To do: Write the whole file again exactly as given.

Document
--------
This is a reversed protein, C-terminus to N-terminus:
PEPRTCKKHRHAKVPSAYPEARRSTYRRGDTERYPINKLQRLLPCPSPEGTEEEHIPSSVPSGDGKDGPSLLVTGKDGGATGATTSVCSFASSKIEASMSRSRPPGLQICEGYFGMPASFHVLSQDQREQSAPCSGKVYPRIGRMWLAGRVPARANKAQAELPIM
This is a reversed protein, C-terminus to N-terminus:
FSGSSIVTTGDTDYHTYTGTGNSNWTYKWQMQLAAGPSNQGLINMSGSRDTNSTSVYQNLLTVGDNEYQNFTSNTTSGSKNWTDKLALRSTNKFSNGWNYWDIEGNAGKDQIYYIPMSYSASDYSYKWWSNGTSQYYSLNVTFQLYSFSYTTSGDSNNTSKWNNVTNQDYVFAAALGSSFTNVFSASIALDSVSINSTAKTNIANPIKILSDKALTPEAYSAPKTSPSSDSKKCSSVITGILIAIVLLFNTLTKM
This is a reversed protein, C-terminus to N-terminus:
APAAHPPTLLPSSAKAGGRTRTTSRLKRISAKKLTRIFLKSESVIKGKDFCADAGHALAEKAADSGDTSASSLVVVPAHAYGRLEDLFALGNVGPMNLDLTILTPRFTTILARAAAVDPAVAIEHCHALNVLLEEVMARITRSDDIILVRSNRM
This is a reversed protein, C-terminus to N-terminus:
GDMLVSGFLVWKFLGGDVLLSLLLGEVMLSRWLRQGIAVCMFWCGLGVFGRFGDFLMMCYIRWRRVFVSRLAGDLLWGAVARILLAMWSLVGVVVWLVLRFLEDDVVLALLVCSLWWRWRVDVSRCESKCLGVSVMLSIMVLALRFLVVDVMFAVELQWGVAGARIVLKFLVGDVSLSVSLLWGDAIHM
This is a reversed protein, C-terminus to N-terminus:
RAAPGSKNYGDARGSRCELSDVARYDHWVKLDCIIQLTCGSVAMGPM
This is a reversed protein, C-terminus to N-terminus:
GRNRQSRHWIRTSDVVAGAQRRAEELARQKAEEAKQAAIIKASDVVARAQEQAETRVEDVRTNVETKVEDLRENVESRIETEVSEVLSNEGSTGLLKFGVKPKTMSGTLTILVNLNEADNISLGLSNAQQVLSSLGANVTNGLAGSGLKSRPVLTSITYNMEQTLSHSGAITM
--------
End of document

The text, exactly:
This is a reversed protein, C-terminus to N-terminus:
PEPRTCKKHRHAKVPSAYPEARRSTYRRGDTERYPINKLQRLLPCPSPEGTEEEHIPSSVPSGDGKDGPSLLVTGKDGGATGATTSVCSFASSKIEASMSRSRPPGLQICEGYFGMPASFHVLSQDQREQSAPCSGKVYPRIGRMWLAGRVPARANKAQAELPIM
This is a reversed protein, C-terminus to N-terminus:
FSGSSIVTTGDTDYHTYTGTGNSNWTYKWQMQLAAGPSNQGLINMSGSRDTNSTSVYQNLLTVGDNEYQNFTSNTTSGSKNWTDKLALRSTNKFSNGWNYWDIEGNAGKDQIYYIPMSYSASDYSYKWWSNGTSQYYSLNVTFQLYSFSYTTSGDSNNTSKWNNVTNQDYVFAAALGSSFTNVFSASIALDSVSINSTAKTNIANPIKILSDKALTPEAYSAPKTSPSSDSKKCSSVITGILIAIVLLFNTLTKM
This is a reversed protein, C-terminus to N-terminus:
APAAHPPTLLPSSAKAGGRTRTTSRLKRISAKKLTRIFLKSESVIKGKDFCADAGHALAEKAADSGDTSASSLVVVPAHAYGRLEDLFALGNVGPMNLDLTILTPRFTTILARAAAVDPAVAIEHCHALNVLLEEVMARITRSDDIILVRSNRM
This is a reversed protein, C-terminus to N-terminus:
GDMLVSGFLVWKFLGGDVLLSLLLGEVMLSRWLRQGIAVCMFWCGLGVFGRFGDFLMMCYIRWRRVFVSRLAGDLLWGAVARILLAMWSLVGVVVWLVLRFLEDDVVLALLVCSLWWRWRVDVSRCESKCLGVSVMLSIMVLALRFLVVDVMFAVELQWGVAGARIVLKFLVGDVSLSVSLLWGDAIHM
This is a reversed protein, C-terminus to N-terminus:
RAAPGSKNYGDARGSRCELSDVARYDHWVKLDCIIQLTCGSVAMGPM
This is a reversed protein, C-terminus to N-terminus:
GRNRQSRHWIRTSDVVAGAQRRAEELARQKAEEAKQAAIIKASDVVARAQEQAETRVEDVRTNVETKVEDLRENVESRIETEVSEVLSNEGSTGLLKFGVKPKTMSGTLTILVNLNEADNISLGLSNAQQVLSSLGANVTNGLAGSGLKSRPVLTSITYNMEQTLSHSGAITM